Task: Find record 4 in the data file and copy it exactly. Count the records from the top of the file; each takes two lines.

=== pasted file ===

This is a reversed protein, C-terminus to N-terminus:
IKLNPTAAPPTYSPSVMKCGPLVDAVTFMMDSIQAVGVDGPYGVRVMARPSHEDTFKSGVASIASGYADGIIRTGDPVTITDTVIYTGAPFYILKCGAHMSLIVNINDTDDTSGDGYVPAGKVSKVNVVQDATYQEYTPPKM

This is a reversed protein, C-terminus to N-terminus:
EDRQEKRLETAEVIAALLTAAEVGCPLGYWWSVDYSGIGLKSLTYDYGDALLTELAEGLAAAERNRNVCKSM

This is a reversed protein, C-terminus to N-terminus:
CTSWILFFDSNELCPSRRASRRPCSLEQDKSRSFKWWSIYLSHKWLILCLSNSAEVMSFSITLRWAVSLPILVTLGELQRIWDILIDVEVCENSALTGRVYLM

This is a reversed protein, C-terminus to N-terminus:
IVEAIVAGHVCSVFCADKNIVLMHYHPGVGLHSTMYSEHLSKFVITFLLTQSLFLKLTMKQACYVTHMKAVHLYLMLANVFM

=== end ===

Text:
This is a reversed protein, C-terminus to N-terminus:
IVEAIVAGHVCSVFCADKNIVLMHYHPGVGLHSTMYSEHLSKFVITFLLTQSLFLKLTMKQACYVTHMKAVHLYLMLANVFM